6 The dispute before the court arose when Carl sought joint custody of Kai, who was then two years old, under the Children's Family Law Reform Act ("CLRA").9 Preferring the existing access arrangement, Jennifer opposed the application on the basis that it would disrupt Kai's breastfeeding.

7 Justice Ingram begins his decision by stating that pursuant to s. 20(1) of the CLRA, the mother and the father are equally entitled to custody of the child, something that he accuses Jennifer of having "not accept-ed".10 He then goes on to list the various factors the court must consider when determining the best interests of the child under the CLRA, adding to the list the "maximum contact" principle derived from s. 16(10) of the Divorce Act. Justice Ingram states that this principle has long been recognized as a proper consideration in the best interests test, even if it is not explicitly included within the CLRA.11

8 Having cited the relevant legislative provisions, Justice Ingram expressly deals with the breastfeeding issue. He commends Carl for his "patience" in dealing with Jennifer's desire to breastfeed, noting that it has necessarily restricted his time with Kai.12 Justice Ingram rejects Jennifer's argument that the status quo meets both Carl's need for access as well as Kai's need to breastfeed, arguing that "the breastfeeding is having a secondary impact upon Carl in that it is used to restrict his access."13 The judge understands the situation to be exacerbated by Jennifer being "unwilling to give a timetable as to when breastfeeding will end".14 Concluding that given Kai's age, "the time has come for Jen to give greater consideration for the relationship between Kai and Carl [than the breastfeeding relationship]," Justice Ingram awards Carl joint custody.15 The final order states that Kai will reside with Carl from Thursday to Sunday. Jennifer is offered the possibility of pumping breast milk and having Carl feed it to Kai during this time. In press statements following the case, Jennifer notes that the "mechanics" of a breast pump are completely different, posing problems to the ongoing breastfeeding relationship.16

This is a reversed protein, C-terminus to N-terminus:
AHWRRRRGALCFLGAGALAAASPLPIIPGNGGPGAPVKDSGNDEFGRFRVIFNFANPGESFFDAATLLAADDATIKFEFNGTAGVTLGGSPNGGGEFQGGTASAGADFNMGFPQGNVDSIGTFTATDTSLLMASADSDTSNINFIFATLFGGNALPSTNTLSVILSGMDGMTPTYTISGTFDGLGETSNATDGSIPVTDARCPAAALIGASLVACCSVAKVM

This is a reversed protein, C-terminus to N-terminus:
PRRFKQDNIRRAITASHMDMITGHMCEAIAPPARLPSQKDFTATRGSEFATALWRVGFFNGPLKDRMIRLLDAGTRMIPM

9 The decision in Cavannah v. Johne highlights a number of challenging issues for the courts. Perhaps most pertinently, such cases require the courts to assess a father's equal entitlement to custody in situations where that entitlement imposes upon a child's breastfeeding relationship with his or her mother. In such a situation, the court must balance the benefits of the breastfeeding relationship to the child, the impact of alternatives such as pumping, as well as the father's equal entitlement to custody or access. In Cavannah, Justice Ingram clearly favoured the father's right to custody, though this view was couched in the language of what was best for the child. In Justice Ingram's view, the benefit Kai would receive from spending roughly equal time with her father outweighed any benefits she might have been getting from breastfeeding and the associated relationship with her mother. In fact, it is fairly obvious that Justice Ingram perceives extended breastfeeding to be of no benefit at all. Several inaccurate assertions - that there are no health benefits to breastfeeding beyond two years17 and that mother-directed weaning is appropriate18 - are used to support his claim that expanding what was already a substantial relationship between father and child was more important than continuing the child's breastfeeding relationship with her mother.